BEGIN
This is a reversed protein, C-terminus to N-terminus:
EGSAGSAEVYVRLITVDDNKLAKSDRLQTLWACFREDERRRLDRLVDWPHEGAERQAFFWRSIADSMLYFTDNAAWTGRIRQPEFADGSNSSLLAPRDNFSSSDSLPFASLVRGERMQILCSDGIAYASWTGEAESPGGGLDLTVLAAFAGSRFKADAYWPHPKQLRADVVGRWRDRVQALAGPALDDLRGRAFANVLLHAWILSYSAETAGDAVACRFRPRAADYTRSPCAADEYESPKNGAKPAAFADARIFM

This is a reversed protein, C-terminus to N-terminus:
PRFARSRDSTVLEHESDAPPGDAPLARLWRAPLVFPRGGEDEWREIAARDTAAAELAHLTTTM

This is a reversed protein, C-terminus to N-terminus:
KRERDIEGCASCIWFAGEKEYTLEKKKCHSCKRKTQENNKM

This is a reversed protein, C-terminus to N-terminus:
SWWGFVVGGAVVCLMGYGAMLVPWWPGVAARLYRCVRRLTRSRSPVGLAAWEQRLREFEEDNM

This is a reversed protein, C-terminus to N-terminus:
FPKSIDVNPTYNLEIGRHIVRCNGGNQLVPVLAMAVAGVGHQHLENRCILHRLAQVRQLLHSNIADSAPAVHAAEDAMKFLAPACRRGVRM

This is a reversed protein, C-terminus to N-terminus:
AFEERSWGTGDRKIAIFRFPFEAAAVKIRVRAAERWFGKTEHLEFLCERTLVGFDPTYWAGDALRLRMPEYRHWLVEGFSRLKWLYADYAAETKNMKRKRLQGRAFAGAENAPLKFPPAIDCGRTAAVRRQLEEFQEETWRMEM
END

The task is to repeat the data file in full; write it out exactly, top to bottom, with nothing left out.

This is a reversed protein, C-terminus to N-terminus:
EGSAGSAEVYVRLITVDDNKLAKSDRLQTLWACFREDERRRLDRLVDWPHEGAERQAFFWRSIADSMLYFTDNAAWTGRIRQPEFADGSNSSLLAPRDNFSSSDSLPFASLVRGERMQILCSDGIAYASWTGEAESPGGGLDLTVLAAFAGSRFKADAYWPHPKQLRADVVGRWRDRVQALAGPALDDLRGRAFANVLLHAWILSYSAETAGDAVACRFRPRAADYTRSPCAADEYESPKNGAKPAAFADARIFM

This is a reversed protein, C-terminus to N-terminus:
PRFARSRDSTVLEHESDAPPGDAPLARLWRAPLVFPRGGEDEWREIAARDTAAAELAHLTTTM

This is a reversed protein, C-terminus to N-terminus:
KRERDIEGCASCIWFAGEKEYTLEKKKCHSCKRKTQENNKM

This is a reversed protein, C-terminus to N-terminus:
SWWGFVVGGAVVCLMGYGAMLVPWWPGVAARLYRCVRRLTRSRSPVGLAAWEQRLREFEEDNM

This is a reversed protein, C-terminus to N-terminus:
FPKSIDVNPTYNLEIGRHIVRCNGGNQLVPVLAMAVAGVGHQHLENRCILHRLAQVRQLLHSNIADSAPAVHAAEDAMKFLAPACRRGVRM

This is a reversed protein, C-terminus to N-terminus:
AFEERSWGTGDRKIAIFRFPFEAAAVKIRVRAAERWFGKTEHLEFLCERTLVGFDPTYWAGDALRLRMPEYRHWLVEGFSRLKWLYADYAAETKNMKRKRLQGRAFAGAENAPLKFPPAIDCGRTAAVRRQLEEFQEETWRMEM